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2.16: Earth's Core

Difficulty Level: Basic Created by: CK-12
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Is this what the core looks like?

Yes! The outer core anyway. The outer core is liquid metal, like in this photo. Of course, the metal is under an incredible amount of pressure.

Core

The dense, iron core forms the center of the Earth. Scientists know that the core is metal. The inner core is solid and the outer core is molten. Here are some of the reasons they know this:

  • Metallic meteorites are thought to be from the same type of material that is found at the core (Figure below).

An iron meteorite is the closest thing to the Earth’s core that we can hold in our hands.

  • Scientists calculate Earth's density from the planet's rotation. To match the total density the inner layers must be denser than the outer layers. They must be as dense as metal.
  • Seismic waves show that the outer core is liquid. The inner core is solid.
  • For there to be a magnetic field, there must be liquid metal. The metal must be convecting. If the core did not have convecting metal, there would be no magnetic field.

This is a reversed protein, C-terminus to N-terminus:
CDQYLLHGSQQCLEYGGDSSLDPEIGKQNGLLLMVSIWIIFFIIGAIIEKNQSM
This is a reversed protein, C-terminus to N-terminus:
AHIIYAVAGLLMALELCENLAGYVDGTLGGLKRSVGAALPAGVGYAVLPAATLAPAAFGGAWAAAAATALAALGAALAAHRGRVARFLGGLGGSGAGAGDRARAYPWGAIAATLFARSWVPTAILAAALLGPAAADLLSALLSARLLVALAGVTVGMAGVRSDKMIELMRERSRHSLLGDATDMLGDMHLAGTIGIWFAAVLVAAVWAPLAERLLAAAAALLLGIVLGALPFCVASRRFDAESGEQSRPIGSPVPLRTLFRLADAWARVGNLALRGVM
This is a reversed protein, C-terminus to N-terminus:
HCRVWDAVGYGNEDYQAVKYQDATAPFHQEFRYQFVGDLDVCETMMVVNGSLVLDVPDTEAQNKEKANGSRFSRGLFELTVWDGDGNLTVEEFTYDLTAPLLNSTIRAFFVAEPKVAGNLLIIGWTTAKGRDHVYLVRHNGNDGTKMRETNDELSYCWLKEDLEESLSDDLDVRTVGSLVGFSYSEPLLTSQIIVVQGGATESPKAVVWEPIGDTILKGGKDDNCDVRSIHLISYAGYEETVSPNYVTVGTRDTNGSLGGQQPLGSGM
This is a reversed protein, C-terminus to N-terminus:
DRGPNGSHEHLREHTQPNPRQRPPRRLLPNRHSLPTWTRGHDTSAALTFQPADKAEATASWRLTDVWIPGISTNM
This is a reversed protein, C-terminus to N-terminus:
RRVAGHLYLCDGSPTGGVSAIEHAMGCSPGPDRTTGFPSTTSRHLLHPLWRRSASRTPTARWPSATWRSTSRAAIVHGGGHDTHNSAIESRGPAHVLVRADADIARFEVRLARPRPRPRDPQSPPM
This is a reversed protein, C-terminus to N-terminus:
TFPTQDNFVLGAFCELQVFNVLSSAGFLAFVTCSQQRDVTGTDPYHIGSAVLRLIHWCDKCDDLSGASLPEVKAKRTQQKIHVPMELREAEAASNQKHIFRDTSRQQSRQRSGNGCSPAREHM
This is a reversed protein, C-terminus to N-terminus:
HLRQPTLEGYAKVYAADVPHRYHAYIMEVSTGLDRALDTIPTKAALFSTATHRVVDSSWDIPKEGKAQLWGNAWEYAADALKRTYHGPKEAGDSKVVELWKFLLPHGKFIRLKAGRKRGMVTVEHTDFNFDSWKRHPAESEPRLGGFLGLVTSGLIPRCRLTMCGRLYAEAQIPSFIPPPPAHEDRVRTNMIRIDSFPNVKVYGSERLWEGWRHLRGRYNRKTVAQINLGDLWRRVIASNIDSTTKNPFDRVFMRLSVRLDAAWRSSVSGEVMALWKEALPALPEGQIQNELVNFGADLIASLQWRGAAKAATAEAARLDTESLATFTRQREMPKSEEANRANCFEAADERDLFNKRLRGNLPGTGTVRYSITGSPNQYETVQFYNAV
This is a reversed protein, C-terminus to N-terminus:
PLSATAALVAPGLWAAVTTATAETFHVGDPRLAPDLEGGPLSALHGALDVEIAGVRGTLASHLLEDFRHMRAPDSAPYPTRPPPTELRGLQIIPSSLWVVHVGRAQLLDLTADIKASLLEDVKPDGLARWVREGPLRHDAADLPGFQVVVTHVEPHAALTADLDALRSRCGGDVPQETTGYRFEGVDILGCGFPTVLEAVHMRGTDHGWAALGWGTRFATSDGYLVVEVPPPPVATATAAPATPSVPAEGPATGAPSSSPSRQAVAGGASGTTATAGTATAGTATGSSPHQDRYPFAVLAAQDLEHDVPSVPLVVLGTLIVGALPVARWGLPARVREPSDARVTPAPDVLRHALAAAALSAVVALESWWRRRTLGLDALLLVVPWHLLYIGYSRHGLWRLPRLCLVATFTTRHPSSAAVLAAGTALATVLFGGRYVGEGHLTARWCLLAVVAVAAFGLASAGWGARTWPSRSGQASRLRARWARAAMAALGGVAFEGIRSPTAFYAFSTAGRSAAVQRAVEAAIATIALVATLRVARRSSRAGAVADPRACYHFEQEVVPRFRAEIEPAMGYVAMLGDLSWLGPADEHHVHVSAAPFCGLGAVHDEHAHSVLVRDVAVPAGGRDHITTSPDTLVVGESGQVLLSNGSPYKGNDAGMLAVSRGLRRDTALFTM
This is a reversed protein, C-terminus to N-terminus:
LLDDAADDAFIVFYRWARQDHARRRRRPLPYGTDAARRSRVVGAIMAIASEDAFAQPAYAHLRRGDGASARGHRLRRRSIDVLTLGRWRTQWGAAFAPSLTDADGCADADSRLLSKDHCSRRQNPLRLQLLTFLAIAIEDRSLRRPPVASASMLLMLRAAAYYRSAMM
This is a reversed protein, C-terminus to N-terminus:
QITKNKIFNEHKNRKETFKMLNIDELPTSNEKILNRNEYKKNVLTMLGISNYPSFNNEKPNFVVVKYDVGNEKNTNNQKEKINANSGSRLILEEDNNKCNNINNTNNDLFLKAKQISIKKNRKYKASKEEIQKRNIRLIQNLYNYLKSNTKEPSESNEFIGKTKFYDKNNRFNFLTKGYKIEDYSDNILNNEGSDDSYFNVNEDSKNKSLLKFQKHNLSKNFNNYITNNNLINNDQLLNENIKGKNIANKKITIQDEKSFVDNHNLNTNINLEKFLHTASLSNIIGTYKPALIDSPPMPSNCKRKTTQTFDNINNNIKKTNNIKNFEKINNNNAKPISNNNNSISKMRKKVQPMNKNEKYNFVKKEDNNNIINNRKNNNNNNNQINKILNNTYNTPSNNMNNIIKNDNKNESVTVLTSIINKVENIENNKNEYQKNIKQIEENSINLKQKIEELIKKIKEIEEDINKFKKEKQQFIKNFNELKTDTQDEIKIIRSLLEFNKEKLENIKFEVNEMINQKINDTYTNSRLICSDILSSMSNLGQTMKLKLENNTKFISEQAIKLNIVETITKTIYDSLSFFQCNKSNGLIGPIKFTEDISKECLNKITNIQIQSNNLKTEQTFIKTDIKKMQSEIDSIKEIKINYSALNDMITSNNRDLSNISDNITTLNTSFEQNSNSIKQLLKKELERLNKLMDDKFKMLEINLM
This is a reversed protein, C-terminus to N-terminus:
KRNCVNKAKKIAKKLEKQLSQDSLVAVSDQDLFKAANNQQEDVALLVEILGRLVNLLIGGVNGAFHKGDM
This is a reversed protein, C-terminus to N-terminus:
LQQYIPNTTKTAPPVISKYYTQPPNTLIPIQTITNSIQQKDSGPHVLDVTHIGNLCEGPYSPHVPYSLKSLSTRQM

Summary

  • Density calculations show that Earth's core is metal.
  • Seismic waves show that the inner core is solid and the outer core is liquid.
  • Metallic meteorites and the magnetic field are also clues about the makeup of the core.

Interactive Practice

Use this resource to answer the questions that follow.

100 Greatest Discoveries: The Core of the Earth at http://science.discovery.com/tv-shows/greatest-discoveries/videos/100-greatest-discoveries-the-core-of-the-earth.htm (2:36)

  1. Who was Richard Oldham?
  2. What did Oldham discover?
  3. Who was Inge Lehman?
  4. What did Lehman discover?
  5. Explain the structure of the core.
  6. How large is the core?
  7. How hot is the core?

Review

  1. What evidence is there that Earth's core is metal?
  2. What evidence is there that the outer core is molten?
  3. Why does Earth have a magnetic field?

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    Difficulty Level:
    Basic
    Grades:
    6 , 7
    Date Created:
    Jan 04, 2013
    Last Modified:
    Aug 31, 2016
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